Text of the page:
Heritage of the Packhorse Sep 2012

Pack horses have been entwined in the European history of the High Country from the time the mountains were first glimpsed by the early explorers and pioneer settlers. The rugged, un-roaded terrain was mostly unsuited to wheeled vehicles and the packhorse became the means of moving goods and supporting enterprise as the mountains were opened up. Even today there remain places where only a pack horse can go.

And we only ride with the flowing tide

as we follow the blazed line back,

so we drink the toast of the vanguard host

and “The Men who blazed the Track!”

Will Oglivie Saddle for a Throne

Over time as many tracks were cut, including 100’s of miles of government ‘4 foot’ roads for the gold miners, and the remote mountain settlements and camps were linked. Commerce grew and so did packhorse loads of gold ore, meat and potatoes, butter, equipment and a regular traffic of cattlemen, police, mailmen, horse breeders and duffers, early artists and naturalists, all accompanied by packhorses.

Into the twentieth century pack horses continued to be used by cattlemen, brumby runners and horse breeders, government doggers, hut builders, hydro surveyors and a growing number of adventurers and tourists. In the late 1930’s you could buy a ticket for a Victorian Railways ‘Skyline Tour’ at a suburban railway station, and head off to the mountains for a multi day journey supported by local cattlemen and packhorses.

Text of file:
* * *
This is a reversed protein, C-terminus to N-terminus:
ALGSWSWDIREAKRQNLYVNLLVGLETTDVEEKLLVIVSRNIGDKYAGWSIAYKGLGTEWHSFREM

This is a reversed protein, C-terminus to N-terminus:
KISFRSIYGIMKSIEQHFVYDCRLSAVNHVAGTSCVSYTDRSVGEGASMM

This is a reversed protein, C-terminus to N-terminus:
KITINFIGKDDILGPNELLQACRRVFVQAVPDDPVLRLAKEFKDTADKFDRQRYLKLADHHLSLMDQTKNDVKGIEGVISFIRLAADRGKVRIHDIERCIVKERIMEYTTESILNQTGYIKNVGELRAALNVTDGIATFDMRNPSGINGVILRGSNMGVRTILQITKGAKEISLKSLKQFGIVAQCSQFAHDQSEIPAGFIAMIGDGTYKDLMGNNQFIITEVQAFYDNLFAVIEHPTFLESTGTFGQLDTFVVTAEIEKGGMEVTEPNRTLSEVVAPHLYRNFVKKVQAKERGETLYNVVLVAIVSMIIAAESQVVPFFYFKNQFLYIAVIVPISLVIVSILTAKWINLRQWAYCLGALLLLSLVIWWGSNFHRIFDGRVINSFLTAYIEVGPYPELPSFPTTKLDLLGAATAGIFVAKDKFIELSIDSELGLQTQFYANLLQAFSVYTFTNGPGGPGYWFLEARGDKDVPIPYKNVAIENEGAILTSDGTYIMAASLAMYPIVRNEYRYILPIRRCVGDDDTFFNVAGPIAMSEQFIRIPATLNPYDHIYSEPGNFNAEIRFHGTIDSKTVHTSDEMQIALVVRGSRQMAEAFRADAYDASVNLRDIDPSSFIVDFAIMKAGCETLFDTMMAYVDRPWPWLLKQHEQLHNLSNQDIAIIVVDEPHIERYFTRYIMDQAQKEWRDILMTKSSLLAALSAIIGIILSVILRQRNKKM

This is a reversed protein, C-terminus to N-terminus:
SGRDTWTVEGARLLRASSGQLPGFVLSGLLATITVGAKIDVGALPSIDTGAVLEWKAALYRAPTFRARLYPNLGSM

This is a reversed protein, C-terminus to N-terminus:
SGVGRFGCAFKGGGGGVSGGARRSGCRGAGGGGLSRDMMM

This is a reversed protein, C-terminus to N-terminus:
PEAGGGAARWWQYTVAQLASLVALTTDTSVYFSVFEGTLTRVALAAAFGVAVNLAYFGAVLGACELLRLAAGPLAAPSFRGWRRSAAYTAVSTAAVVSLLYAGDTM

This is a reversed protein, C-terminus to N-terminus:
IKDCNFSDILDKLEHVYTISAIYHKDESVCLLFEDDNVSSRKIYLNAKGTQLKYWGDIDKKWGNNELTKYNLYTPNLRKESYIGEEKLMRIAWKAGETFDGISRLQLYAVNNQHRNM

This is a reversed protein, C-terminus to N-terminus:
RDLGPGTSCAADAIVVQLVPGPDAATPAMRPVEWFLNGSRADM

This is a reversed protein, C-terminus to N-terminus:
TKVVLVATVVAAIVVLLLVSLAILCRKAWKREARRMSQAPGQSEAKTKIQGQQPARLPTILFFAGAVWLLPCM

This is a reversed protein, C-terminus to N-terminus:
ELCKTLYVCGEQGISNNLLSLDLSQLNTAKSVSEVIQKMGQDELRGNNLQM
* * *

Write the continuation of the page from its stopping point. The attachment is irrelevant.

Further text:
The consistent theme running through this rich cultural history of the High Country is the reliance on packhorse travel. Bogong Horseback Adventures strives to continue those traditions. Our tours supported only by packhorses, travel the old pack tracks, camp in long established remote mountain places far from roads and 4WDs. The types of gear we use, our camp routines and our packhorse team are all a continuation of the tradition.

Bogong Horseback Adventures are introducing a new clinic, Professional Packing School, scheduled for 21st April 2013


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